Next to consider is that your teams are building containers that layer content on top of the public container images you download. You need to manage access to—and promotion of—the downloaded container images and the internally built images in the same way you manage other types of binaries. There are a number of private registries that support storage of container images, so selecting a private registry that helps you automate policies for the use of container images stored in the registry is the safest bet.

The CI/CD pipeline is at the core of a secure software supply chain. Organizations need to remember to build in security gates to ensure that as processes are automated, they are using the most up to date versions before updates are implemented.


The next step is defending your container deployment, which includes ensuring that both the host OS and container orchestration platform are secure.

The host OS: Securing enterprise use of containers requires an OS that can manage multi-tenancy of the container runtime.

  • Use a host OS that can secure containers at the boundaries, securing the host kernel from container escapes and securing containers from each other.

  • SELinux is the brick wall at the OS layer that’s going to stop bad things from happening if a container process/user manages to breakout of the Linux namespace abstraction.

  • You can further enhance security, minimizing the attack surface for your applications and infrastructure by using a minimal, container optimized host OS.

Container orchestration: There are a number of capabilities that can and should be implemented in your container platform. For example:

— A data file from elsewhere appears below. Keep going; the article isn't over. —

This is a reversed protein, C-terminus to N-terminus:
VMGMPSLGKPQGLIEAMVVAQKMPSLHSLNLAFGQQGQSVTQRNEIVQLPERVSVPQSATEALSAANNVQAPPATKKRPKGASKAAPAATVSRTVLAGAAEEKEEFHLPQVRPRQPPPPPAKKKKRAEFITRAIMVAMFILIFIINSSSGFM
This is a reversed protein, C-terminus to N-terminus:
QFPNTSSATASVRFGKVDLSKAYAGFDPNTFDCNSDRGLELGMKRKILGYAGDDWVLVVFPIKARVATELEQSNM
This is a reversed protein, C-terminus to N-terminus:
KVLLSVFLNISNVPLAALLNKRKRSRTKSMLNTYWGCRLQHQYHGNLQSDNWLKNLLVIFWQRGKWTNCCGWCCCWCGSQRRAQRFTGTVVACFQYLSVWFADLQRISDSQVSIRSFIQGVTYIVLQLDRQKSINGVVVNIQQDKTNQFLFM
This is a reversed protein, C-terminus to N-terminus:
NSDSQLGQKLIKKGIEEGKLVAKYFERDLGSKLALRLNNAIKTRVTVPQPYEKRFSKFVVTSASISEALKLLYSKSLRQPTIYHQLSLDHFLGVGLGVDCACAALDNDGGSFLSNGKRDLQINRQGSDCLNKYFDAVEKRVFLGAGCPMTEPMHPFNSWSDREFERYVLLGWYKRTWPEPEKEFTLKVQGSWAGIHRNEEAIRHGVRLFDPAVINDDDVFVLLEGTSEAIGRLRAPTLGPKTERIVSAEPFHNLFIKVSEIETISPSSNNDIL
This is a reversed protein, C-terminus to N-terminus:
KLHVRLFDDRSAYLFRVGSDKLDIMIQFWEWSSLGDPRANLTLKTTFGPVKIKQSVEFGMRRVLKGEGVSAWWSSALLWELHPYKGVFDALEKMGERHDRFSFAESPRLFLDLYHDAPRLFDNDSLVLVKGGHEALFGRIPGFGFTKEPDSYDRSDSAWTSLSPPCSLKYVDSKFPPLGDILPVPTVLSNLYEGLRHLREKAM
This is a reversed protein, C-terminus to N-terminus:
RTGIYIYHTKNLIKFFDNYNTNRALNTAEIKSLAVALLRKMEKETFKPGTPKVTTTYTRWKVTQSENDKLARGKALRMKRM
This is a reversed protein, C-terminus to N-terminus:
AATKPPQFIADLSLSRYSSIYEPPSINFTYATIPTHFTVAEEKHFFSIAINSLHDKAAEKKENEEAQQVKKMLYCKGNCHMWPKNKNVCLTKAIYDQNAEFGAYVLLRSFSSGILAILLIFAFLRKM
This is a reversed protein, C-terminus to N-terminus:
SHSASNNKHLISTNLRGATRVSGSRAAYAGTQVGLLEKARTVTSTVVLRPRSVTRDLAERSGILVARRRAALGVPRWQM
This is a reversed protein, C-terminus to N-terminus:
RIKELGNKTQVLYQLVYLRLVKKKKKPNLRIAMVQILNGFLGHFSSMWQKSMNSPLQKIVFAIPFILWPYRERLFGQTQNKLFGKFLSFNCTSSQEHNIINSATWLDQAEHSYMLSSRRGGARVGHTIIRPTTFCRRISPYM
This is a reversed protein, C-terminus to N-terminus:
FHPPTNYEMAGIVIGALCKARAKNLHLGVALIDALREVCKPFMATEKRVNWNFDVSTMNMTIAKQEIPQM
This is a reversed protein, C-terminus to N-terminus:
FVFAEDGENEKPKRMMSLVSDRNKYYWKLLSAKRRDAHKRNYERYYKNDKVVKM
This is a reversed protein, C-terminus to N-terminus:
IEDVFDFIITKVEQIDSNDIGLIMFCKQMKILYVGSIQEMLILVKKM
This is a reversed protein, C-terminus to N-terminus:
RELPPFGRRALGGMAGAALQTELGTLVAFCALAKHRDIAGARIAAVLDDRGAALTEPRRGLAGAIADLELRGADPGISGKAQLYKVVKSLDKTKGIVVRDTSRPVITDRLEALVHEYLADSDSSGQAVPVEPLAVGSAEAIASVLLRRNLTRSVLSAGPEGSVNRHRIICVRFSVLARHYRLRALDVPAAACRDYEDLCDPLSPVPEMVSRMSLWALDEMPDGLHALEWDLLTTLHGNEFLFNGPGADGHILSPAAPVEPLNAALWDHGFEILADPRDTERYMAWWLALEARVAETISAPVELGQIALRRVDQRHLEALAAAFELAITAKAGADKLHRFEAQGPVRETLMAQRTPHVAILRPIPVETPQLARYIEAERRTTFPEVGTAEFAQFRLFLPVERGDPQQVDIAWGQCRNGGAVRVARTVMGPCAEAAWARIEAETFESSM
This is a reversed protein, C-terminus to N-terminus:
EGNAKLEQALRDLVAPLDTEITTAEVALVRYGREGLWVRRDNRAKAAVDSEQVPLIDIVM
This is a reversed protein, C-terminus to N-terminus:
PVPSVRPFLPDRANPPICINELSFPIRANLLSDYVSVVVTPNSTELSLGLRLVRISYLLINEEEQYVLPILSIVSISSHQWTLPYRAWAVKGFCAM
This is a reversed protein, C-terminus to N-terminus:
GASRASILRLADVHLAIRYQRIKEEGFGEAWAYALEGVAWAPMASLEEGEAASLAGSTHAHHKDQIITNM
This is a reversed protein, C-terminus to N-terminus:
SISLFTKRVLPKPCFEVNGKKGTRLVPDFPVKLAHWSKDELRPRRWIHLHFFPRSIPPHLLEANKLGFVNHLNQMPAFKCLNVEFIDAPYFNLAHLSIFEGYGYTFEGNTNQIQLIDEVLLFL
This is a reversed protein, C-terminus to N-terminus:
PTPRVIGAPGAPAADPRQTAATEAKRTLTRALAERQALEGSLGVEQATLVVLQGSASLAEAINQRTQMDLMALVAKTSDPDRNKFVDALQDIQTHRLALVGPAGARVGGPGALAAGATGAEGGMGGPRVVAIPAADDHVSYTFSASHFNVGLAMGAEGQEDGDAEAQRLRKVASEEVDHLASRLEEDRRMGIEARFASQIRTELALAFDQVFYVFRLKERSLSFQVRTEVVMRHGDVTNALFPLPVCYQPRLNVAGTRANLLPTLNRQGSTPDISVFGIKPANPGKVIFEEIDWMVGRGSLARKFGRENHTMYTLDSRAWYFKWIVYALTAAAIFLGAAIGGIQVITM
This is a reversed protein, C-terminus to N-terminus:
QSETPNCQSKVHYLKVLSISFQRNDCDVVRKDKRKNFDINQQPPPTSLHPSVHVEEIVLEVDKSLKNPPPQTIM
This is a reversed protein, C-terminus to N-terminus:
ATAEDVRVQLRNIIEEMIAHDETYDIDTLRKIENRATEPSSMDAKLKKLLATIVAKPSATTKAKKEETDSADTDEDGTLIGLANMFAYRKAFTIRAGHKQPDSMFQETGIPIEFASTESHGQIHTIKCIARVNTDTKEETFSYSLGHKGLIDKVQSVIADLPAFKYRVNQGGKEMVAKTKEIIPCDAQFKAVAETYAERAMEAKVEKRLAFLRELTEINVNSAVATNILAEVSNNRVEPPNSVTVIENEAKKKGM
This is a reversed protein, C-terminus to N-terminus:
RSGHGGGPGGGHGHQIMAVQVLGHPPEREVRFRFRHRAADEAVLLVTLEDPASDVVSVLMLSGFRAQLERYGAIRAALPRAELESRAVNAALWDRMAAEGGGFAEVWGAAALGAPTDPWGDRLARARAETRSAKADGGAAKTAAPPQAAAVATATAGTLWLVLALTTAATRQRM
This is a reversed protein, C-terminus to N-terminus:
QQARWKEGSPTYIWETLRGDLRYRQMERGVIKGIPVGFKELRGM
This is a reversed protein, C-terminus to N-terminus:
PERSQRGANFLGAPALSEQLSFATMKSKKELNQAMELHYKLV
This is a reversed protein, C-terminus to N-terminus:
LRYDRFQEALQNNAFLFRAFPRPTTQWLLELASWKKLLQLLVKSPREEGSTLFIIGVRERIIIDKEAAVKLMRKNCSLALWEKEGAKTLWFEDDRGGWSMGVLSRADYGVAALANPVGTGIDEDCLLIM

• API access control (authentication and authorization) is critical for securing your container platform. Use Kubernetes Role-Based Access Control (RBAC) controls access to ensure each user has access only to the commands and data needed for their role.

  • Deploying modern microservices-based applications in containers often means deploying multiple containers distributed across multiple nodes. With network defense in mind, you want a network plugin that supports Kubernetes Network Policies for fine-grained, policy-based control and isolation at the level of individual pods.

  • Use pod security policies (beta in Kubernetes 1.10) to minimize the risk of breakouts by taking advantage enterprise OS features such as SELinux, Linux capabilities and secure computing profiles.

  • Configure etcd so that secrets are encrypted at rest.


Finally, you need to extend your Kubernetes deployment with a broad ecosystem of security tools, such as PAM solutions, external vaults, web application firewalls (WAF) and SIEM systems, through standard interfaces and APIs.

Any container platform you choose should provide a wide network of partners whose solutions are certified as secure and compliant with those of the provider. It should also offer custom connections to tools you’re already using. 

Of course, implementing containers isn’t just about security, your container platform needs to provide an experience that works for your developers and operations team. You need a secure, enterprise-grade container-based application platform that enables application developers and operators without compromising the functions needed by both teams, while also improving operational efficiency and infrastructure utilization.

Kirsten Newcomer

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Kirsten Newcomer

Kirsten Newcomer, Senior Principal Product Manager, Red Hat OpenShift, works closely with Red Hat’s many security professionals across the Red Hat portfolio of enterprise-ready open source offerings. Kirsten is a diversified software management professional with 15+ years of experience in application development and infrastructure solutions. Prior to joining Red Hat, Kirsten provided strategic direction for Black Duck’s open source governance solutions. Her career has spanned successful roles at IBM Software Group, Rational Software and BMC Software. In her free time, Kirsten serves as an Alumni Trustee for Marlboro College in Marlboro, VT and enjoys hiking and dancing with her husband.